Once you released your grip on her throat, you slapped her in the face.

In doing all this, you vaginally raped her and sexually assaulted her by digitally penetrating her anus.

You did so whilst employing a considerable and worrying degree of violence.
You did so whilst already on bail for the crime of rape in relation to the first complainer.
In terms of the Victim Impact Statements that I have seen, it is clear that your actions have had a significant, adverse effect on both your victims.

I have listened very carefully to all that has been said on your behalf by Senior Counsel today and have had regard to the terms of the Criminal Justice Social Work Assessment and Risk Assessment that are now available. 

I note with concern that the account that you gave to the author of the Criminal Justice Social Work Report in relation to Charge 1 is inconsistent with the agreed narrative of the facts in relation to that charge; and that, in effect you denied the commission of that offence notwithstanding your guilty plea.

You are now aged 27 years of age. You have no previous convictions and a reasonable work record. I accept that your early years were unsettled given your move from the Congo as child.
Senior Counsel on your behalf has very properly recognised that a significant custodial sentence is the only appropriate disposal for these offences.

That is undoubtedly so.

These were both serious, sexual offences. The second offence is aggravated by the degree of violence that you used in its commission and by the fact that you were on bail for a similar offence when you committed it.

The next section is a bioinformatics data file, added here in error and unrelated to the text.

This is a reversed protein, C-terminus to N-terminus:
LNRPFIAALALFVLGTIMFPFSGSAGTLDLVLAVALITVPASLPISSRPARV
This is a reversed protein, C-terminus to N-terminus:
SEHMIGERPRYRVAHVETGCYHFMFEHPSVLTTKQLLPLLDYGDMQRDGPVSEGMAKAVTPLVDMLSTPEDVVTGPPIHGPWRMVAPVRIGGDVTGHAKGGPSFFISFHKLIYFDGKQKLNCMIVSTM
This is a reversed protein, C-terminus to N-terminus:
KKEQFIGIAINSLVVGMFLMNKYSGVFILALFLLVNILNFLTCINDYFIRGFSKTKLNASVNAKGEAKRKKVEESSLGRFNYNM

Furthermore, on a more careful analysis of Charge 2, there were in fact two instances of vaginal rape separated by a sexual assault by digital/anal penetration in between.

The level of your culpability, particularly regarding Charge 2, was high in relation to these offences; as was the level of harm that you caused to both your victims.

I am quite satisfied that the requirements for punishment, deterrence and public protection outweigh any other sentencing objectives in this case.

Furthermore, despite what Senior Counsel has submitted on your behalf, and indeed under reference to the Opinion of Lord Brodie at paragraph 21 of the court’s Opinion in DS v HMA 2017 SCCR 129 that he cited to me, having regard to the nature of these offences that involved a worrying escalation to the use of significant violence in the commission of Charge 2; and given the terms of the Risk Assessment available to me, I am satisfied that the normal licence or parole conditions are not sufficient to protect the public, and in particular females that you may from relationships with, from the risk of serious harm, and in particular the risk of serious sexual harm,  that you present; so that I should impose an Extended Sentence in terms of s. 210A of the Criminal Procedure (Scotland) Act 1995.

I have decided to impose a single, cumulo Extended Sentence to reflect the totality of your offending behaviour.